California’s Department of Public Health is partnering with a major hospital chain to improve the way patient information is reported to the California Cancer Registry in hopes of making the data more consistent and useful to researchers and policymakers.
Author: Joshua Emerson Smith
In many California school districts, nurses must be ready to jump in a car at a moment’s notice. One nurse often serves multiple schools, watching over hundreds if not more than a thousand students at a time.
Despite a potentially disruptive U.S. Supreme Court decision expected this summer, California officials are moving forward with the creation of a new, online health insurance market that is expected to be the centerpiece of the federal health reform approved wto years ago by Congress and President Obama.
Thousands of mothers currently incarcerated in the State prison system are now eligible to serve out the end of their sentences at home or in local facilities. To qualify for the program, women must be “primary caregivers” convicted of non-violent, non-serious, non-sexual offenses with remaining prison sentences of less than two years. Roughly, half of the 9,543 women currently incarcerated in State prison fall into this category. But prison administrators estimate that department case managers will approve only about 500 inmates for early release.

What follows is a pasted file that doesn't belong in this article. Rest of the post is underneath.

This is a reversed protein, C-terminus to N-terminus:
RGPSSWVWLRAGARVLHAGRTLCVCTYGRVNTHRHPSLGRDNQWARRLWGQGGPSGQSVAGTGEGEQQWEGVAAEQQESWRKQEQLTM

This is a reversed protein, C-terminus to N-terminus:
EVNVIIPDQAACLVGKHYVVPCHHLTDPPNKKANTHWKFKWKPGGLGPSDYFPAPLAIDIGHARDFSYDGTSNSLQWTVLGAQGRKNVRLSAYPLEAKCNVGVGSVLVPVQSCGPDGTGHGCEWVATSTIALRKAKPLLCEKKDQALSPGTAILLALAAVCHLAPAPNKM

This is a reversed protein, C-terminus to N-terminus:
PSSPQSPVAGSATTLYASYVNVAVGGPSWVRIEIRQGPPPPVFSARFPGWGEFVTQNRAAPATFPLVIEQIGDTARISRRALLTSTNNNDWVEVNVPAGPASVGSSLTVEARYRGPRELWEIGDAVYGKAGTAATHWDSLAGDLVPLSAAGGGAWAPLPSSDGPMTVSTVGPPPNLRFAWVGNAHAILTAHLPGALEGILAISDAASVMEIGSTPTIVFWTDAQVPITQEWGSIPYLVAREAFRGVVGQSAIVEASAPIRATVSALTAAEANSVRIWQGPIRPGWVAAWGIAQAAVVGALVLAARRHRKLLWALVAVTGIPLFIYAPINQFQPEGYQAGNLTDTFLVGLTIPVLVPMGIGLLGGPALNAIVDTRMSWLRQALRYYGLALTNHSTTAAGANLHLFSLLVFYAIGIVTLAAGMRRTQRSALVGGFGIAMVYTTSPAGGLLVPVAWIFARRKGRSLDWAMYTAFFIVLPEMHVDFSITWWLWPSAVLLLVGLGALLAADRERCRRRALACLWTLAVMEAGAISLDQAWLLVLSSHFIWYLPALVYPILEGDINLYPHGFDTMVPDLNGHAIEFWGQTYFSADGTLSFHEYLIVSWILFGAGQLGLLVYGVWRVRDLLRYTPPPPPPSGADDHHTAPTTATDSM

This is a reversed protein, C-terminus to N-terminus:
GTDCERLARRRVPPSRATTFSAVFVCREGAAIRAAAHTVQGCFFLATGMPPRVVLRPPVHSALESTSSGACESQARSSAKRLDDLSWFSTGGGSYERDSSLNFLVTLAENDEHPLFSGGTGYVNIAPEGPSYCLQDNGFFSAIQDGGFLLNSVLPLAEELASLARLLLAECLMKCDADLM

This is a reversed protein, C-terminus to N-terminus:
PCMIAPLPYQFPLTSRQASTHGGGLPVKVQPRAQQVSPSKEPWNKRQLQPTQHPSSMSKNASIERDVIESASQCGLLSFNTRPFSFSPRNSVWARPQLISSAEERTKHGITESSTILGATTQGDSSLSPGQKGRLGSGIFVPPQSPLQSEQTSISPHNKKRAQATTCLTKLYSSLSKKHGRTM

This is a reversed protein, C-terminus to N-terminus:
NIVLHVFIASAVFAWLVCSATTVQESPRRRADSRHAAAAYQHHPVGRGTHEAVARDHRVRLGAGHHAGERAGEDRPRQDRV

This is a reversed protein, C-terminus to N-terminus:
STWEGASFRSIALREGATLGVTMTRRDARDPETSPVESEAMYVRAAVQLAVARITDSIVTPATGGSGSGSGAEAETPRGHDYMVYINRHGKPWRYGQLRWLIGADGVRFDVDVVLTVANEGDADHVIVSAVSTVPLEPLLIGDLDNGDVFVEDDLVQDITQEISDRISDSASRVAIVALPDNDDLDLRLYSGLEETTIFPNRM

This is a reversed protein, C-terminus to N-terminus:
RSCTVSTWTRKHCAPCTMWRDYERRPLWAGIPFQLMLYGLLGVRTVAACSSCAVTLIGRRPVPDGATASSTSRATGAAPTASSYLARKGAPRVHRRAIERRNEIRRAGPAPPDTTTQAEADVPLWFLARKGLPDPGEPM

California is taking the first steps toward building a far-reaching, online health insurance market overseen and regulated by the government. The exchange will be a key part of the federal health reform passed last year.
A network of doctors, community hospitals and public health plans is proposing a new, low-cost health plan for some of California’s low-income residents. But a state agency created to implement the federal health reform law is opposing the idea, saying the low-cost plan would undercut efforts to create a new insurance exchange from which millions of Californians will begin buying their coverage in 2014.
Legislation pending in California would give prison inmates sentences to life without possibility of parole for crimes they committed while a minor a chance at resentencing and parole. Supporters say inmates who committed crimes as minors should eventually have a chance to redeem themselves. Opponents say the measure would be an unfair burden on crime victims.
State policy and independent activism have combined to produce a little known good news story for California: serious injuries to children have declined dramatically over the past decade.